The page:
I have a lot in common with Atma and Raya, the two teenage protagonists of A Space for the Unbound. Their bucket list features activities like: Having a pet cat, eating an entire black forest gateau, and getting the highest score on their favorite arcade game - which sounds exactly like the kind of things I want to accomplish in my lifetime too.
Set in Indonesia in the 1990s, the two high school seniors have a lot on their plates right now. Atma has been having confusing dreams about a young girl and a magical red book, while Raya has been dealing with her own issues and a tough home life. Not only this, but the two are about to graduate. With a lot of pressure from the adults in their lives to figure out what they want to do in the future, the pair put together a bucket list.
It becomes obvious very quickly that these two aren't like the other students in their school. Not only can Atma 'Spacedive' into people's minds to gain information and solve problems, but Raya also has supernatural powers that allow her to transform the world around her and turn her classmates into monsters. Which I wasn't expecting from this seemingly slice-of-life game.
A cat-aclysmic story
Just like all the best adventure games, there's more to A Space for the Unbound than just being a high school student. Each situation Atma comes up against will bring a series of challenges with it. It's never as simple as finding an item and using it, there's always several steps in between before you can solve the puzzle in front of you. There's also a lot of side missions for Atma to complete, like finding all of the collectible bottle caps and chewing gum wrappers throughout the game, which add hours of playtime.
A Space for the Unbound also has a retro-style fighting mechanic which I had a lot of fun with. This mini-game comes up several times and requires you to hit a combination of buttons before the timer runs out to fight bullies around town. Speaking of game references, this adventure features tons of subtle nods to other titles, including developer Mojiken's other heartfelt indie When the Past Was Around - which I frustratingly missed during my first playthrough.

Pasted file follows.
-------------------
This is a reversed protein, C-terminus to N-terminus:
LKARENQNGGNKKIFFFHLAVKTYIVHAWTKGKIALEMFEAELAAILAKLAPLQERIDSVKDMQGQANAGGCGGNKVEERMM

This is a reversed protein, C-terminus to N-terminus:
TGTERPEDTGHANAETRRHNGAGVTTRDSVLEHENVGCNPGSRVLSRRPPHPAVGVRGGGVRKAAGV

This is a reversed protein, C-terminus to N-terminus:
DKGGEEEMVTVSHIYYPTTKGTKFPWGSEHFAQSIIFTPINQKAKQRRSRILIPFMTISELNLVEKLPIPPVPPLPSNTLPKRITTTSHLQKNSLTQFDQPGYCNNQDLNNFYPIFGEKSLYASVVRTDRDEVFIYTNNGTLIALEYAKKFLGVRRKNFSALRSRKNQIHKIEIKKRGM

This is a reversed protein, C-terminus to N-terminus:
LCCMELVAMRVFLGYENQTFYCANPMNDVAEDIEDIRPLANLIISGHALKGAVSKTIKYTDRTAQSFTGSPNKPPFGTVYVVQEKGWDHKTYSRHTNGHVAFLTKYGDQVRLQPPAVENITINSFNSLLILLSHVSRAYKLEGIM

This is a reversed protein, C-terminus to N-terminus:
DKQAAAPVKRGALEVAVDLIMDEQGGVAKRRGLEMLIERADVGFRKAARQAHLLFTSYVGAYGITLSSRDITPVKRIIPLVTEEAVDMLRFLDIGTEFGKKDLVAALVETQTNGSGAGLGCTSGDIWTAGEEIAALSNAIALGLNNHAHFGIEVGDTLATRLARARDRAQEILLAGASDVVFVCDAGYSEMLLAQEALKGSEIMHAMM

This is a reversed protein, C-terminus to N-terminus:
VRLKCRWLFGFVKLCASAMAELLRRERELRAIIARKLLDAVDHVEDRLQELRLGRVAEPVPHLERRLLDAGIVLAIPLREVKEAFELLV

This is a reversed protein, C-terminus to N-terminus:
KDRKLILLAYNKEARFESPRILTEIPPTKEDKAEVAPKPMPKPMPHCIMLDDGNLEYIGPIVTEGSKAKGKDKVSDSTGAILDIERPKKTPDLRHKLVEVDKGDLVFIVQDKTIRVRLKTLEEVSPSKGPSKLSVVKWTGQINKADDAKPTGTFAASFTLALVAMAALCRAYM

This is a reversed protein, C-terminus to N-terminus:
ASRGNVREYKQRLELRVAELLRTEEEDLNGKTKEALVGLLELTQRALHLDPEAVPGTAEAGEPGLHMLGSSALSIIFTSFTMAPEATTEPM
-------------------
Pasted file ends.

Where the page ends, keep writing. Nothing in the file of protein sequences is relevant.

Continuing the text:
If it wasn't already clear, there's a lot of cats in A Space for the Unbound. One of my favorite parts of this coming-of-age tale was meeting all the feline friends that are scattered around town and giving them each a name. The cats are just one of the ways that Mojiken made Atma and Raya's world feel alive. Alongside the four-legged residents, there's plenty of human inhabitants whose lives play out all around you. Whether they work at the local stores, live in the neighborhood, or are just regulars at one of the businesses on the map, there's always someone to talk to who will often give advice on what to do next or an insight into the town and the people in it.
Due to various circumstances, Raya struggles with her mental health. By the end of the game she's trying to push everyone away and completely give up on her dreams. Playing as Atma as he attempts to break through to Raya, while also giving her the tools needed to help herself, was really moving. The game does a really good job at showing physical representations of what Raya, and the other people Atma interacts with, are going through emotionally.
It would be unforgivable of me if I talked about A Space for the Unbound without highlighting the game's gorgeous 2D pixel art style and charming soundtrack. The game somehow feels like your favourite anime and Game Boy Advance game rolled into one as each area of town Atma visits (whether it's in the real world or not) is full of character and feels so nostalgic. I'd gladly jump right back into A Space for the Unbound if it meant I could just explore the town, meet more cats, and speak to all the residents again.